Web services are designed to solve one unit of work and make it accessible in a platform independent fashion, from calculating a shipping rate to obtaining a stock quote, but when aggregated each of these units goes on to form part of a greater whole: a business process. In the same technical context as SOAP, WSDL and WS-* standards play a role in creating individual Web services. Business Process Execution Language (BPEL) focuses on the technical requirements needed to materialize a business process made up from web services. Read on as we take a closer look at the relationship between BPEL, Web services and the actual domain experts behind business processes.
Prior to even being thought out in terms of software, a business process comes to life from a brainstorming session among the most senior people in an organization, those who are most familiar with a given business process and have decided to digitize it. Anything from the procurement of products, a hiring process, to supply chain logistics is a good candidate for BPEL's high-level description capabilities.
But high-level as BPEL's syntax is typically considered -- when compared to the individual programming of Web services -- BPEL is still programmatic in nature, which makes it susceptible to certain technical decisions. When introduced for the first time at an organizational or project level, BPEL can defeat its own purpose especially if the lines between individual Web services have not been properly drawn. A primary tenet of effective BPEL use is precisely fostering service reuse.
Case in point, it is essential prior to even tinkering with the idea of BPEL, that a business process be broken down into manageable units of work, allowing each unit to be owned, developed and tested separately, something that not only increases the manageability through the classical divide-and-conquer development approach, but also simplifies many design issues involved with Web services. After all its one thing to design SOAP, WSDL and WS-* logic for a "fat" Web service and quite another for numerous "thin" Web services, with the added benefit that each "thin" Web service can later be stacked in different order or with different providers if the business requirements change.
Once each Web service cog is in working condition, materializing a BPEL process requires contemplating two important infrastructure pieces: an executing environment and tools. A BPEL environment -- sometimes refered to as a BPEL engine or simply BPM -- can come in many forms. There are the open source kind like ActiveBPEL , then there are the big vendor versions and there are others from niche players.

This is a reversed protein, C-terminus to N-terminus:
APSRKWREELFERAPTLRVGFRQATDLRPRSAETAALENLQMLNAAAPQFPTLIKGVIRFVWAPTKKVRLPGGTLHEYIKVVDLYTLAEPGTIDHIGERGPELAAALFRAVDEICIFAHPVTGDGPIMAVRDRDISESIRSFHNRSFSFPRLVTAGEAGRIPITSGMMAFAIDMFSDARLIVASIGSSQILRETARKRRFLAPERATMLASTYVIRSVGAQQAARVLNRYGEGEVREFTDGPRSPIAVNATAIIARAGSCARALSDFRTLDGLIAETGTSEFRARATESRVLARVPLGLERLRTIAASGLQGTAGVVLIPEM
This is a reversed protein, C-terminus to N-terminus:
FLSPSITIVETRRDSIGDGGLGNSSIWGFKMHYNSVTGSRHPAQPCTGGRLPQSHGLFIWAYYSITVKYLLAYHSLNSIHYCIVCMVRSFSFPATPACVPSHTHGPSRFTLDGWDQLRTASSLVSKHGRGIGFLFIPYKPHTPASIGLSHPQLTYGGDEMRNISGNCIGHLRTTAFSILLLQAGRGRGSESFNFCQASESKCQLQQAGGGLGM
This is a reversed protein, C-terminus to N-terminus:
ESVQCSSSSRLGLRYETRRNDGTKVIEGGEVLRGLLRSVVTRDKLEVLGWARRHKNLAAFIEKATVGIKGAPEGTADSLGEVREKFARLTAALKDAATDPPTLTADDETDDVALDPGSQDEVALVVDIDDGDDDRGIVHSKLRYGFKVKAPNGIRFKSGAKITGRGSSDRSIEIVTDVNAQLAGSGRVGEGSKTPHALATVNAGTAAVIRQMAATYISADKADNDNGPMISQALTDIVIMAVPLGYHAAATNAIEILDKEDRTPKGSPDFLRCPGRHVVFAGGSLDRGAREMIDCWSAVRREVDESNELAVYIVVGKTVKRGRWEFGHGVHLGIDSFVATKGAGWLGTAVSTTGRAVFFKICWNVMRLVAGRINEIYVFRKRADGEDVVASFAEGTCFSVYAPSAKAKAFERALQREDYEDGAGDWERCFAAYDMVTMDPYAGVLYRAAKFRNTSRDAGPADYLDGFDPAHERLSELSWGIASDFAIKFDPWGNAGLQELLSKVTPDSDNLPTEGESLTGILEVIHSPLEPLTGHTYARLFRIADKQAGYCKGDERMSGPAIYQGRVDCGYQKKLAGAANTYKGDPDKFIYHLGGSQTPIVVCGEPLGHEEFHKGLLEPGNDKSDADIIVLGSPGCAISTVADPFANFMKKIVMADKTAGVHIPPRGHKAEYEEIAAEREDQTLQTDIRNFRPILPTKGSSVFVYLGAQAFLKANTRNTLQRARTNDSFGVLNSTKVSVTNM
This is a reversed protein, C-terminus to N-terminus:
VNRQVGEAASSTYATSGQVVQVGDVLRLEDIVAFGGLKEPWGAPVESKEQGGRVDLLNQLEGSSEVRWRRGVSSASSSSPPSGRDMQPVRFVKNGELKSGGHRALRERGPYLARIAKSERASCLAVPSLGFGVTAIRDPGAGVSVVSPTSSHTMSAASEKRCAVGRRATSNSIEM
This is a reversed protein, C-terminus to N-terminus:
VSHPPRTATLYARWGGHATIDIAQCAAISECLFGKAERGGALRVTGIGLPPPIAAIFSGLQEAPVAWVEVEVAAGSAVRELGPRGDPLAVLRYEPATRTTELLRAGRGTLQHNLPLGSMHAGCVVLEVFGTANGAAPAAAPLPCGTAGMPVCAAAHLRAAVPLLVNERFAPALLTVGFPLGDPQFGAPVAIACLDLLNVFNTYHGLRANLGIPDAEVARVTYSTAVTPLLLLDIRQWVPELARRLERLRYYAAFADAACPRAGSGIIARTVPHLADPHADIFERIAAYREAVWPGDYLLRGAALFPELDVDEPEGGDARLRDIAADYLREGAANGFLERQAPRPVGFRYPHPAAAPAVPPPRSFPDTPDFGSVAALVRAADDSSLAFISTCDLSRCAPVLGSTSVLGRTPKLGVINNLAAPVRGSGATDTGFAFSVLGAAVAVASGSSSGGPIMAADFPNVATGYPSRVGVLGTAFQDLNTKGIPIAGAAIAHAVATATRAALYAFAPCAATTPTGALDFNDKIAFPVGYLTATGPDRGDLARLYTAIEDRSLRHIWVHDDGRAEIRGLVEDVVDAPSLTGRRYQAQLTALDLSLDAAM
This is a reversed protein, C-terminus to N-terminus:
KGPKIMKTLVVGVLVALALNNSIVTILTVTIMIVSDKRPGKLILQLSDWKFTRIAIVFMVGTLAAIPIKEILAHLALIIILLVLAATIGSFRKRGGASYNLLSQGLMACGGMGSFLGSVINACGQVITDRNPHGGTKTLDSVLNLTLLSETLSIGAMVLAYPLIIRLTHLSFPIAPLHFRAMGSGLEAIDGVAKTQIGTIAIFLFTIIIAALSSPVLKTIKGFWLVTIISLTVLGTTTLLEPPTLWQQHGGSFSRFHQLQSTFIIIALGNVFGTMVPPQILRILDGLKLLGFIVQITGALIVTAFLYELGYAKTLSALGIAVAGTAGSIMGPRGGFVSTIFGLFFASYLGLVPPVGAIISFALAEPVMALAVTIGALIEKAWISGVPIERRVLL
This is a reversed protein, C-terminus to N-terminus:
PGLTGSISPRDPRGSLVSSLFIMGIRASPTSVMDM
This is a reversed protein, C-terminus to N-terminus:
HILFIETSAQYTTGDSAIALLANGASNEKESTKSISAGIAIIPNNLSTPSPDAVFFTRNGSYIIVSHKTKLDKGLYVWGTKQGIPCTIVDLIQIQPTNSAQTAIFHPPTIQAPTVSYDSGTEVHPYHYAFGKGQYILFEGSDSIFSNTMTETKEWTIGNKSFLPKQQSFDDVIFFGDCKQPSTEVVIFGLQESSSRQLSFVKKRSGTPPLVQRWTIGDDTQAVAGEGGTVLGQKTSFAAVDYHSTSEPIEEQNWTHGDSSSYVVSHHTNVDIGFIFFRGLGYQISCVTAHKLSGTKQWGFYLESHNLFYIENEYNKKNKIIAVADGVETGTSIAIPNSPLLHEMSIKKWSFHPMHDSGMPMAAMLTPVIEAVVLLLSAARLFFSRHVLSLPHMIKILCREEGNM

The BPEL engine selection process can be daunting, but is a critical step, not only because many are tightly pegged to BPEL tools, but also because many are bundled with additional offerings. Rich as BPEL's capabilities are for stitching together services, many vendors realize support beyond BPEL is a must for many enterprise business processes, from those reaching a little above the current BPEL specification -- like management and monitoring of business process -- to more sophisticated integration scenarios like the human aspects of a workflow or ERP-type interactions, which are often non-Web services. How many or which non-BPEL capabilities will you need to acquire are questions which can be answered dissecting your business processes to determine if they can be structured with standard Web services or will require support from some other technology.
On the tools front, since BPEL is based on XML syntax and the inspection of WSDL contracts which make up the underlying Web services that will fulfill a business process, using a tool is often a must. But while you might get away structuring BPEL based processes with one or two Web services in a simple XML editor, anything beyond this amount often entails using a more specialized tool, given that design choices ranging from security, transactions or fall-back alternatives have to be incorporated in a BPEL contract.
As noted earlier, you will see a strong correlation between tools and a BPEL runtime. Most tools are aimed not only at facilitating the deployment and design of actual BPEL processes, but also at aiding the incorporation of many non-BPEL features supported in a particular BPM, something which more than likely will force you into a strong commitment -- both in tools and runtime -- with one particular provider for all your BPEL needs.
Business processes are a universally understood concept, but when implemented with the particularities of Web services there are a series of issues which have to be contemplated beyond the common association with the BPEL standard, from the proper breakup of a business process into individual units; using SOAP, WSDL and WS-* in more manageable ways; to the actual selection of tools and runtime to support your BPM initiatives. Each one makes up one factor to take into account beyond BPEL.
About the Author
Daniel Rubio is a software consultant with over 10 years of experience in enterprise software development, having recently founded Mashup Soft, a startup specializing in the use Web services for Mashups. He is a technology enthusiast in all areas related to software platforms and maintains a blog on these topics.